Daisies, other undesirable plants crowd out those that belong here

Weeding out pretty pests

Posted: Friday, July 19, 2002

A rose is a rose in William Shakespeare's book, but here on the Kenai Peninsula, a daisy is a weed.

That is, according to the University of Alaska Fairbanks Cooperative Extension Service, currently on the lookout for noxious and invasive weeds.

An invasive weed is a plant, either native to an area or not, that has the ability to spread itself so rapidly it can completely take over, choking out desirable, native species of plants, according to Extension Service technician Janice Chumley of the Soldotna office.

The white daisy, which is seen in abundance particularly along roadways and driveways, is one such plant.

"The daisy is imported to Alaska," Chumley said. "And, it comes back every year, reproducing and moving everywhere, and eventually, it will completely take over an area."

She said several factors contribute to a weed's ability to be so prolific, including the fact that the natural food chain of an area does not include that imported species.

"Many introduced plant species are not going to be eaten by our wildlife," she said. "Left unchecked, the species can overtake plants that do have natural controls, including plants that local wildlife and insects feed on.

"They may reduce areas of moose browse, for instance," said Chumley. "These will then become areas moose avoid, and moose will be forced out.

"Invasive weeds also have a tendency to get a jump start on desired plants. In a garden, weeds usually come up before desired flowers and vegetable plants, taking away water and nutrients from the soil before desired plants have a chance."

Invasive weeds become "noxious weeds" when economics enter the picture, according to Tom Jahns, land resources district extension agent, who works closely with agricultural growers on the peninsula.

"Noxious weeds are weeds that create an economic hardship," he said. "They reduce crop production or require large costs to control them, or they may displace wildlife habitat."

Jahns said if a grower raises hay to be used or sold as animal feed and undesirable weeds enter the hay field, animals won't want to eat the weeds. If allowed to spread, the weeds may even take over the entire field, prohibiting hay from growing at all.

A weed that tops Chumley's list of undesirables is hawkweed.

"It can outcompete any species on the slope," she said, describing an instance where an orange variety of it spread in Homer and has completely taken over the Hickerson Memorial Cemetery. It also has a yellow variety.

 

Cooperative Extension Service technician Janice Chumley holds up a sample of narrow-leafed hawksbeard that sprouted up last year and will replace woody plants including willow by shading out the other species.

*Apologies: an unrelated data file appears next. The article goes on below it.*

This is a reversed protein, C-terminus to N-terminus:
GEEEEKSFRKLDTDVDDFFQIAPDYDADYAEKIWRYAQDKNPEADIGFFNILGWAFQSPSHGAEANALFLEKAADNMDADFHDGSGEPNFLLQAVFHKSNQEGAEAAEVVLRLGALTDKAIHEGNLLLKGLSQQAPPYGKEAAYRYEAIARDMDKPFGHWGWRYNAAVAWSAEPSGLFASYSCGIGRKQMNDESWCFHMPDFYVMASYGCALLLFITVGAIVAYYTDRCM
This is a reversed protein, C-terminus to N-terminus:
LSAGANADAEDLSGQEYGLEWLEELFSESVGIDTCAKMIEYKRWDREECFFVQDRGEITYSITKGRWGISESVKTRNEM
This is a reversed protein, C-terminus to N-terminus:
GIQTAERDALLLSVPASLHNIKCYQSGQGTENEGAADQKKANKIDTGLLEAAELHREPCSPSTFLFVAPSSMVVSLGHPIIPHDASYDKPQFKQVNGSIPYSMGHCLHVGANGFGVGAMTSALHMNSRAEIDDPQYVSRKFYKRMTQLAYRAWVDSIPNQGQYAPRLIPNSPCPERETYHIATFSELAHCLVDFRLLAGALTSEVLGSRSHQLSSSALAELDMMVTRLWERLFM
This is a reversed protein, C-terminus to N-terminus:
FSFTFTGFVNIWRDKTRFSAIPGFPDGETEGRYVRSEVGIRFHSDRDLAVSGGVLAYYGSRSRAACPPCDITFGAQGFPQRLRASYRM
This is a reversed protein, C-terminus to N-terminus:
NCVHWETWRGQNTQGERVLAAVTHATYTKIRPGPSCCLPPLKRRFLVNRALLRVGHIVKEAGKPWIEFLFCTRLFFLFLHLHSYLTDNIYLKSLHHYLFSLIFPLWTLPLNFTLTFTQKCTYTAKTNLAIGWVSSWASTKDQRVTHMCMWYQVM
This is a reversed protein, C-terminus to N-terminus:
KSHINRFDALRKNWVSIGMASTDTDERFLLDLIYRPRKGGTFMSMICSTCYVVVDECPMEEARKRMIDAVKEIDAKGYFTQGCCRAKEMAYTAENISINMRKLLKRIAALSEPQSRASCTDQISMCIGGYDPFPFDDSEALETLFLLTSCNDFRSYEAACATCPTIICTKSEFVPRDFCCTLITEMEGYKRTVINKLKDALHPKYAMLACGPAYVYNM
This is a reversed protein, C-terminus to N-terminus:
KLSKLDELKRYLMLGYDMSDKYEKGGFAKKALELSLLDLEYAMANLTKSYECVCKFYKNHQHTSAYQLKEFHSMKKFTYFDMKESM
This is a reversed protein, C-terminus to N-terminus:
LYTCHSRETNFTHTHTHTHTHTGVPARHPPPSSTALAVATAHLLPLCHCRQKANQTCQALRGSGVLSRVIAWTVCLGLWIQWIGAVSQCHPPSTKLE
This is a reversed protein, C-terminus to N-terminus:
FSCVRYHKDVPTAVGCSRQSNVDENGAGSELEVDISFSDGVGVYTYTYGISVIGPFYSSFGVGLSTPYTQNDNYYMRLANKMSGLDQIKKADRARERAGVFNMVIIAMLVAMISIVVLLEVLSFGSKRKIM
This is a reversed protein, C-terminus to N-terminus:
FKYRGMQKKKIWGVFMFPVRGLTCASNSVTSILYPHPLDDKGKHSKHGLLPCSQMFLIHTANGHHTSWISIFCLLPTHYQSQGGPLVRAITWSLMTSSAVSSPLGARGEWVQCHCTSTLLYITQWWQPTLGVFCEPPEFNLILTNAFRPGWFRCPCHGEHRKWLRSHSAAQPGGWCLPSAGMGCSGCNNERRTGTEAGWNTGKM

Photo by Phil Hermanek

"It's a very attractive plant and people want to plant it in their gardens," said Chumley. "Then, in about two or three years, it takes over."

Other invasive weeds becoming common on the peninsula, according to the Extension scientists, include hempnettle, Canada thistle, dock weed, Norwegian cinquefoil, equisidum (or horsetail), mustard seed and narrow-leafed hawksbeard.

These can be introduced by cars and trucks passing along roads, by people and animals carrying the seeds or in topsoil or seed brought in after a construction project.

Many of the noxious, invasive weeds spread via the flower's seeds, but "many also have rhizomes,"Jahns said.

Rhizomes are stems of the plant that grow underground, producing plant shoots above and roots below.

As an example, Jahns points to the daisy that can actually be a part of the daisy plant that appears right next to it, and the one next to that and so on.

"Another example of an invasive weed that reproduces by way of rhizomes is the yellow hawkweed," Chumley said.

Similar in appearance to the common dandelion, the yellow hawkweed "has fibrous roots with nodes that can each produce separate plants and can take over, eventually becoming a mono-culture."

The dandelion differs in that it has a single tap root and can be controlled by spraying herbicide directly on the plant.

"Spraying herbicides over a large area to control invasive weeds, however, means you will be spraying the remaining desirable plants along with the weeds," Chumley said.

Once invasive weeds take over an area, they can't be controlled. Agricultural land, range land and wildlife habitat are destroyed permanently.

"If people learn something about a plant before bringing it into an area, it's a lot better than finding out later, when it becomes a problem," she said. "Exclusionary measures are far easier than eradication."

She described the problem of noxious and invasive weeds as being a problem for home gardeners, landscapers and agricultural growers alike.

"When people have problems with weeds, we will help them out," she said.

In addition to advice, the Extension office on Kalifornsky Beach Road also offers full-color brochures identifying problem plants in Alaska and information of prevention and control measures.



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